Chile Table of Contents
Figure 2. Three South American Viceroyalties, ca. 1800
Source: Based on information from A. Curtis Wilgus, Historical Atlas of Latin America, New York, 1967, 112.
The Habsburg dynasty's rule over Spain ended in 1700. The Habsburgs' successors, the French Bourbon monarchs, reigned for the rest of the colonial period. In the second half of the eighteenth century, they tried to restructure the empire to improve its productivity and defense. The main period of Bourbon reforms in Chile lasted from the coronation of Charles III (1759-88) in Spain to the end of Governor Ambrosio O'Higgins y Ballenary's tenure in Chile (1788-96).
The Bourbon rulers gave the audiencia of Chile (Santiago) greater independence from the Viceroyalty of Peru (see fig. 2). One of the most successful governors of the Bourbon era was the Irish-born O'Higgins, whose son Bernardo would lead the Chilean independence movement. Ambrosio O'Higgins promoted greater self-sufficiency of both economic production and public administration, and he enlarged and strengthened the military. In 1791 he also outlawed encomiendas and forced labor.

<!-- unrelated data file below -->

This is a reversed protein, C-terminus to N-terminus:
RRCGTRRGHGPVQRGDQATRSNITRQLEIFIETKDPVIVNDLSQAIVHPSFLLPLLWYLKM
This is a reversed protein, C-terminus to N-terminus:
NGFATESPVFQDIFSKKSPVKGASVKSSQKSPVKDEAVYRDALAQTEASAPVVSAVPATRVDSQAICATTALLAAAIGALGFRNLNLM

The Bourbons allowed Chile to trade more freely with other colonies, as well as with independent states. Exchange increased with Argentina after it became the Viceroyalty of the Río de la Plata in 1776. Ships from the United States and Europe were engaging in direct commerce with Chile by the end of the eighteenth century. However, the total volume of Chilean trade remained small because the colony produced few items of high unit value to outsiders.
Freer trade brought with it greater knowledge of politics abroad, especially the spread of liberalism in Europe and the creation of the United States. Although a few members of the Chilean elite flirted with ideals of the Enlightenment, most of them held fast to the traditional ideology of the Spanish crown and its partner, the Roman Catholic Church. Notions of democracy and independence, let alone Protestantism, never reached the vast majority of mestizos and native Americans, who remained illiterate and subordinate.
Data as of March 1994